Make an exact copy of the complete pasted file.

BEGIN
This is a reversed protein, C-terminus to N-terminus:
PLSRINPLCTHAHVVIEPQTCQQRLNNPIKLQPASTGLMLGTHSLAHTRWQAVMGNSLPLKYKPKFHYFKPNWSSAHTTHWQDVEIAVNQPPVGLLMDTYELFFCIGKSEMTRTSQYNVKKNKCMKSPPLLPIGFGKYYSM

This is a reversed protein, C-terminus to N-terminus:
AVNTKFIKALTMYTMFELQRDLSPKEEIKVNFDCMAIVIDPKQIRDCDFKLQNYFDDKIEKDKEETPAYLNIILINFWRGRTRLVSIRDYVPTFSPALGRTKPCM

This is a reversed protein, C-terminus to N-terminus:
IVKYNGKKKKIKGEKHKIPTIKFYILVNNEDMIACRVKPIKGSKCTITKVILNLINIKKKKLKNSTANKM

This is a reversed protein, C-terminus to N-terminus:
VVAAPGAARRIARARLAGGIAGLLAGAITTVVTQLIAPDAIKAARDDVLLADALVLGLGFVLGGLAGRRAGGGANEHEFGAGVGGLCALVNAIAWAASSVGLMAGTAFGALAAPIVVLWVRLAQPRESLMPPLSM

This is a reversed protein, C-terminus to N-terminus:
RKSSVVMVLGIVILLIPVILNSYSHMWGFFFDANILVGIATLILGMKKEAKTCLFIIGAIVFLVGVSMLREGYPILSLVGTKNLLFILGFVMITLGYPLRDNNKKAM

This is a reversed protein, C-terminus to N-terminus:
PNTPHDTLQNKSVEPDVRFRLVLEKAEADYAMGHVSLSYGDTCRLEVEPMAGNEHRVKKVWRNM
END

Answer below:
This is a reversed protein, C-terminus to N-terminus:
PLSRINPLCTHAHVVIEPQTCQQRLNNPIKLQPASTGLMLGTHSLAHTRWQAVMGNSLPLKYKPKFHYFKPNWSSAHTTHWQDVEIAVNQPPVGLLMDTYELFFCIGKSEMTRTSQYNVKKNKCMKSPPLLPIGFGKYYSM

This is a reversed protein, C-terminus to N-terminus:
AVNTKFIKALTMYTMFELQRDLSPKEEIKVNFDCMAIVIDPKQIRDCDFKLQNYFDDKIEKDKEETPAYLNIILINFWRGRTRLVSIRDYVPTFSPALGRTKPCM

This is a reversed protein, C-terminus to N-terminus:
IVKYNGKKKKIKGEKHKIPTIKFYILVNNEDMIACRVKPIKGSKCTITKVILNLINIKKKKLKNSTANKM

This is a reversed protein, C-terminus to N-terminus:
VVAAPGAARRIARARLAGGIAGLLAGAITTVVTQLIAPDAIKAARDDVLLADALVLGLGFVLGGLAGRRAGGGANEHEFGAGVGGLCALVNAIAWAASSVGLMAGTAFGALAAPIVVLWVRLAQPRESLMPPLSM

This is a reversed protein, C-terminus to N-terminus:
RKSSVVMVLGIVILLIPVILNSYSHMWGFFFDANILVGIATLILGMKKEAKTCLFIIGAIVFLVGVSMLREGYPILSLVGTKNLLFILGFVMITLGYPLRDNNKKAM

This is a reversed protein, C-terminus to N-terminus:
PNTPHDTLQNKSVEPDVRFRLVLEKAEADYAMGHVSLSYGDTCRLEVEPMAGNEHRVKKVWRNM